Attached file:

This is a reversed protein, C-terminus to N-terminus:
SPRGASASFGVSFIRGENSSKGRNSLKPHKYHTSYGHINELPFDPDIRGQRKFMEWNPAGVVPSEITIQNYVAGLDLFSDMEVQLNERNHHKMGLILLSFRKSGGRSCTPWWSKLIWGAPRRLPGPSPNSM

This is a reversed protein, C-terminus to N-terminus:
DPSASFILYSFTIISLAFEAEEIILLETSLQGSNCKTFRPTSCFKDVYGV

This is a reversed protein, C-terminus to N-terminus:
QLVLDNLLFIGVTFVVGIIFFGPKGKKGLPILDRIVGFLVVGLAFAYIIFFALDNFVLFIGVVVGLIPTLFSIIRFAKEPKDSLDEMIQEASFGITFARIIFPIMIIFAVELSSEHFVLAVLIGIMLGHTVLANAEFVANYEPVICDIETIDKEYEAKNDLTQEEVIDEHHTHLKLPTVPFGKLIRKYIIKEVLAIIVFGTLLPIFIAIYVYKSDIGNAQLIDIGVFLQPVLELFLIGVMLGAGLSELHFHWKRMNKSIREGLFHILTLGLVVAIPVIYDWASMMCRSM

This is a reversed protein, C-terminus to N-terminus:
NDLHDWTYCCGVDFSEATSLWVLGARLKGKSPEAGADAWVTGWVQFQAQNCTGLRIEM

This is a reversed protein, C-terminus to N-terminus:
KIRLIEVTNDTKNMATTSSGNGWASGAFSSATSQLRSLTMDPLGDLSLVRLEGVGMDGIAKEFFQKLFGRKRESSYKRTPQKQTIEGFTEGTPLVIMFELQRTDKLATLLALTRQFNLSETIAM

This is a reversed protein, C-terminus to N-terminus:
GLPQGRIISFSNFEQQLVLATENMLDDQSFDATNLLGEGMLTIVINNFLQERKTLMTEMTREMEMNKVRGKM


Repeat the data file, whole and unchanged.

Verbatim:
This is a reversed protein, C-terminus to N-terminus:
SPRGASASFGVSFIRGENSSKGRNSLKPHKYHTSYGHINELPFDPDIRGQRKFMEWNPAGVVPSEITIQNYVAGLDLFSDMEVQLNERNHHKMGLILLSFRKSGGRSCTPWWSKLIWGAPRRLPGPSPNSM

This is a reversed protein, C-terminus to N-terminus:
DPSASFILYSFTIISLAFEAEEIILLETSLQGSNCKTFRPTSCFKDVYGV

This is a reversed protein, C-terminus to N-terminus:
QLVLDNLLFIGVTFVVGIIFFGPKGKKGLPILDRIVGFLVVGLAFAYIIFFALDNFVLFIGVVVGLIPTLFSIIRFAKEPKDSLDEMIQEASFGITFARIIFPIMIIFAVELSSEHFVLAVLIGIMLGHTVLANAEFVANYEPVICDIETIDKEYEAKNDLTQEEVIDEHHTHLKLPTVPFGKLIRKYIIKEVLAIIVFGTLLPIFIAIYVYKSDIGNAQLIDIGVFLQPVLELFLIGVMLGAGLSELHFHWKRMNKSIREGLFHILTLGLVVAIPVIYDWASMMCRSM

This is a reversed protein, C-terminus to N-terminus:
NDLHDWTYCCGVDFSEATSLWVLGARLKGKSPEAGADAWVTGWVQFQAQNCTGLRIEM

This is a reversed protein, C-terminus to N-terminus:
KIRLIEVTNDTKNMATTSSGNGWASGAFSSATSQLRSLTMDPLGDLSLVRLEGVGMDGIAKEFFQKLFGRKRESSYKRTPQKQTIEGFTEGTPLVIMFELQRTDKLATLLALTRQFNLSETIAM

This is a reversed protein, C-terminus to N-terminus:
GLPQGRIISFSNFEQQLVLATENMLDDQSFDATNLLGEGMLTIVINNFLQERKTLMTEMTREMEMNKVRGKM